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Crit Rev Oral Biol Med. 1998;9(3):248-66.

Cytokine expression in periodontal health and disease.

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1
Department of Periodontology and Endodontology, Osaka University Faculty of Dentistry, Japan.

Abstract

Soluble proteins that serve as mediators of cell function and are produced by various cell types, such as structural and inflammatory cells, are collectively called cytokines. Several lines of evidence have revealed that cytokines play important roles not only in tissue homeostasis but also in the pathogenesis of many infectious diseases. Recent research on biological activities in normal periodontium and the pathogenesis of periodontal diseases has clarified the involvement of various cytokines in the biological activities observed in the sites. Cytokines play crucial roles in the maintenance of tissue homeostasis, a process which requires a delicate balance between anabolic and catabolic activities. In particular, growth factors--such as fibroblast growth factor (FGF), platelet-derived growth factor (PDGF), insulin-like growth factor (IGF), transforming growth factor-beta (TGF-beta)--are thought to play important roles in modulating the proliferation and/or migration of structural cells in the periodontium and the production of various extracellular matrices by these cells. On the other hand, there is little doubt that excessive and/or continuous production of cytokines in inflamed periodontal tissues is responsible for the progress of periodontitis and periodontal tissue destruction. Particularly, inflammatory cytokines--such as IL-1 alpha, IL-1 beta, IL-6, and IL-8--are present in the diseased periodontal tissues, and their unrestricted production seems to play a role in chronic leukocyte recruitment and tissue destruction. It is possible that monitoring cytokine production or its profile may allow us to diagnose an individual's periodontal disease status and/or susceptibility to the disease. In addition, although the hypothesis is still controversial, it has been suggested that discrete T-cell subsets (Th1 and Th2) with different cytokine profiles play specific roles in the immunopathogenesis of periodontal diseases.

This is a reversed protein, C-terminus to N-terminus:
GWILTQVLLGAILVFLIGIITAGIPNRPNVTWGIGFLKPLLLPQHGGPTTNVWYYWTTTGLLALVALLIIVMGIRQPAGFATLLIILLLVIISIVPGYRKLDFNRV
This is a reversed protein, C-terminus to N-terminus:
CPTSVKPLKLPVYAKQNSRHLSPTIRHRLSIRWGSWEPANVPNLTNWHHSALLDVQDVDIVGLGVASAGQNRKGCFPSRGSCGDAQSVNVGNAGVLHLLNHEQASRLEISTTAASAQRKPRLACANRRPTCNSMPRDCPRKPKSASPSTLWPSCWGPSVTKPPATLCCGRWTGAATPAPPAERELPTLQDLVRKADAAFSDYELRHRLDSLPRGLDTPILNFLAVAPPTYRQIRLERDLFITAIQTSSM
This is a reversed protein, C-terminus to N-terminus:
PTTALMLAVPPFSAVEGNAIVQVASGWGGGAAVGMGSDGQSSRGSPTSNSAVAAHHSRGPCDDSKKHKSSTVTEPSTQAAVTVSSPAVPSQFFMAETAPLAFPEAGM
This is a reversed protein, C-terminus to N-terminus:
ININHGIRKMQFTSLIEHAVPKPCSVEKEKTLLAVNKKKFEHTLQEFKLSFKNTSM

PMID:
9715365
[Indexed for MEDLINE]
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